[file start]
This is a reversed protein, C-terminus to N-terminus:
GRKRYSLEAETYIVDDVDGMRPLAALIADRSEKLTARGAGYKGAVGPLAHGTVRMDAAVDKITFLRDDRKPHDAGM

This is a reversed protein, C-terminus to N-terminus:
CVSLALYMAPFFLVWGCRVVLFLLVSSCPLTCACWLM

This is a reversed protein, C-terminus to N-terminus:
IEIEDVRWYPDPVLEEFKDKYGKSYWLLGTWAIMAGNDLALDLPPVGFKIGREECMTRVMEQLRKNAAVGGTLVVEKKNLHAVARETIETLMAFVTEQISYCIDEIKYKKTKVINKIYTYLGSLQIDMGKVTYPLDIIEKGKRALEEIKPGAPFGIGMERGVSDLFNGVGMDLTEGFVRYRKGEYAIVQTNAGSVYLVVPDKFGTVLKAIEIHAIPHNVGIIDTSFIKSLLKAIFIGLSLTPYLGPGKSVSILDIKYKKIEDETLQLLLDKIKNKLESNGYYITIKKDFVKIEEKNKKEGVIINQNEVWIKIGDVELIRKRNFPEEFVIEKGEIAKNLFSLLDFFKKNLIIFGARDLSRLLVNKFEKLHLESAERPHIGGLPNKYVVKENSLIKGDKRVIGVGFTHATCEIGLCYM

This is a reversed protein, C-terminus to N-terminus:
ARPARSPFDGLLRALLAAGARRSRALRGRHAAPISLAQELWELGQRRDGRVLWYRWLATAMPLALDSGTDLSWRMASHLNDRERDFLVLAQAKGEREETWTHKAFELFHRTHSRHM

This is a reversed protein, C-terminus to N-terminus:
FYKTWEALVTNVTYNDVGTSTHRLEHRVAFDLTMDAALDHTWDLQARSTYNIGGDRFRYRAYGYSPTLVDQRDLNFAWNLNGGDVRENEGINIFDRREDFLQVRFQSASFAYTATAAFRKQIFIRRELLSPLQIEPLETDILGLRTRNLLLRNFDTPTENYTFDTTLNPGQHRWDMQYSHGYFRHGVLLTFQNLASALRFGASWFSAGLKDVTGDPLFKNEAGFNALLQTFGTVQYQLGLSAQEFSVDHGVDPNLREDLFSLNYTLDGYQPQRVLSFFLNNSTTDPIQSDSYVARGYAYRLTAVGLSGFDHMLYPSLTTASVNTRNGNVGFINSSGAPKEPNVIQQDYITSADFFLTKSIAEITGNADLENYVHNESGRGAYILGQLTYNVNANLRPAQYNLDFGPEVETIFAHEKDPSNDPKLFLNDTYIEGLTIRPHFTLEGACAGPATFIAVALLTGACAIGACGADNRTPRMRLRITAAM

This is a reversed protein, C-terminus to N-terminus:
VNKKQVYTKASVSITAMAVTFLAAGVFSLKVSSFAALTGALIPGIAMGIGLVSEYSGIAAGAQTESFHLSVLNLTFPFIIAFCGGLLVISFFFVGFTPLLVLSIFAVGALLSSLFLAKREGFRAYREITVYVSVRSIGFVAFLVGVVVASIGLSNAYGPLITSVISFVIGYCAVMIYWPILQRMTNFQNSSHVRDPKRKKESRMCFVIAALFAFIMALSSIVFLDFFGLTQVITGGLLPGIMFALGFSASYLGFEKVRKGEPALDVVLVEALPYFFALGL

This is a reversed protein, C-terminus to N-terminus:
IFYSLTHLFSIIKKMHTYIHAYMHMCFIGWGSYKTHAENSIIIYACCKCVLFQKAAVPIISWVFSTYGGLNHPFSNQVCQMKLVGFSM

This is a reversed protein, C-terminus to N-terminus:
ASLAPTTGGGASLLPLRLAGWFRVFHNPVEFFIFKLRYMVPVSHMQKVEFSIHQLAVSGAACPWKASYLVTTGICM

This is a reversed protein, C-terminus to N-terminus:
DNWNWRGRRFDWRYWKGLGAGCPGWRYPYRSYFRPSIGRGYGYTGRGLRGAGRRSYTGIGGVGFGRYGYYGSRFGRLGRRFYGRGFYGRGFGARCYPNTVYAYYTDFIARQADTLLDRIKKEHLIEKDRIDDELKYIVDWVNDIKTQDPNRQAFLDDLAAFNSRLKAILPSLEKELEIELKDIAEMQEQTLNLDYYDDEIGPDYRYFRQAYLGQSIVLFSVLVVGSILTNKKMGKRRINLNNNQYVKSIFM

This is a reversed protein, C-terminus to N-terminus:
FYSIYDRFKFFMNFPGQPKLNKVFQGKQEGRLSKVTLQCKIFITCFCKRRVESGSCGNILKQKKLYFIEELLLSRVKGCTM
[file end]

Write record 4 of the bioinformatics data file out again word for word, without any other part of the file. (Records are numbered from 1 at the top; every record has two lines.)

This is a reversed protein, C-terminus to N-terminus:
ARPARSPFDGLLRALLAAGARRSRALRGRHAAPISLAQELWELGQRRDGRVLWYRWLATAMPLALDSGTDLSWRMASHLNDRERDFLVLAQAKGEREETWTHKAFELFHRTHSRHM